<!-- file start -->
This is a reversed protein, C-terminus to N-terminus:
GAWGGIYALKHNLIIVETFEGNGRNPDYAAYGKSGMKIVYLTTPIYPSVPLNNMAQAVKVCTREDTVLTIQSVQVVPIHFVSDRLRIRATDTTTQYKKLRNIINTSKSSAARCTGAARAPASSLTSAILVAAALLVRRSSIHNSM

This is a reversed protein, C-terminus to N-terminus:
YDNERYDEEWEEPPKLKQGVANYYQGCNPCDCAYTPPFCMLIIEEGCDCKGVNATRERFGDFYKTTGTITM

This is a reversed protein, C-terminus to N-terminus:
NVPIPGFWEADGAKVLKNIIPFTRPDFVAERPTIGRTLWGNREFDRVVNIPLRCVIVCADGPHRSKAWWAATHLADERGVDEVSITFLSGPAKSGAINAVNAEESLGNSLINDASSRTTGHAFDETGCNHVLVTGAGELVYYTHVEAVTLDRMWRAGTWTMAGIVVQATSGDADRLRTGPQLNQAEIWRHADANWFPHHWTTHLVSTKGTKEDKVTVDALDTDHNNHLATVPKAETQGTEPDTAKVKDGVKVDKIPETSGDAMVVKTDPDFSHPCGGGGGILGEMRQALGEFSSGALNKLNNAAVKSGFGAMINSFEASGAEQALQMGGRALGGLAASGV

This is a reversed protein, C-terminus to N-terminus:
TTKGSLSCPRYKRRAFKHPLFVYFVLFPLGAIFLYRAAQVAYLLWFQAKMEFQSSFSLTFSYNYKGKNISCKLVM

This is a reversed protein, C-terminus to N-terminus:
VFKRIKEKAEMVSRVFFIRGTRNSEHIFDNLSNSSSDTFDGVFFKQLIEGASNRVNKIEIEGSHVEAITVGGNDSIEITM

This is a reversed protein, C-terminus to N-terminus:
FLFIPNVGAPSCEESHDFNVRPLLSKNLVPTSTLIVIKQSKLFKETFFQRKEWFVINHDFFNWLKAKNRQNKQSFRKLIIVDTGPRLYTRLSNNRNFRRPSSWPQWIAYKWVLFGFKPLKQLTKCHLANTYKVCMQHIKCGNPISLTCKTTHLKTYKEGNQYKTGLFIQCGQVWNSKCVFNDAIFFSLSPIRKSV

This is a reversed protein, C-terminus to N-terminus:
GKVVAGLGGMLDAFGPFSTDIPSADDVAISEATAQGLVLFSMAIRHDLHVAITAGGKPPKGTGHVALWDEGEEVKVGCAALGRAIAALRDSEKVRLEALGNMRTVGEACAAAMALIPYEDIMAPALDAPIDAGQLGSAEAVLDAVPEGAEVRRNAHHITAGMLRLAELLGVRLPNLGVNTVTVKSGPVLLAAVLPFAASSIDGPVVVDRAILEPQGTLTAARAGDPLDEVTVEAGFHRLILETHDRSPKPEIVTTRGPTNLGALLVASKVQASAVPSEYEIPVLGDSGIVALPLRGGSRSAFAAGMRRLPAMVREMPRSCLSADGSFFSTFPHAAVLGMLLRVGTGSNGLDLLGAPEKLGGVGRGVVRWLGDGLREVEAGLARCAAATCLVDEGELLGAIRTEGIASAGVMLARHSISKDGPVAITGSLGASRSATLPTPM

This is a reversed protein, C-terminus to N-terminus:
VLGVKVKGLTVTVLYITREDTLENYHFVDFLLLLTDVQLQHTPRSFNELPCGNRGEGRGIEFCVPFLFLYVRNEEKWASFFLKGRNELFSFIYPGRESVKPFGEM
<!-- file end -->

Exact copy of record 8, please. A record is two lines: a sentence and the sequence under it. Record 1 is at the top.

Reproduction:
This is a reversed protein, C-terminus to N-terminus:
VLGVKVKGLTVTVLYITREDTLENYHFVDFLLLLTDVQLQHTPRSFNELPCGNRGEGRGIEFCVPFLFLYVRNEEKWASFFLKGRNELFSFIYPGRESVKPFGEM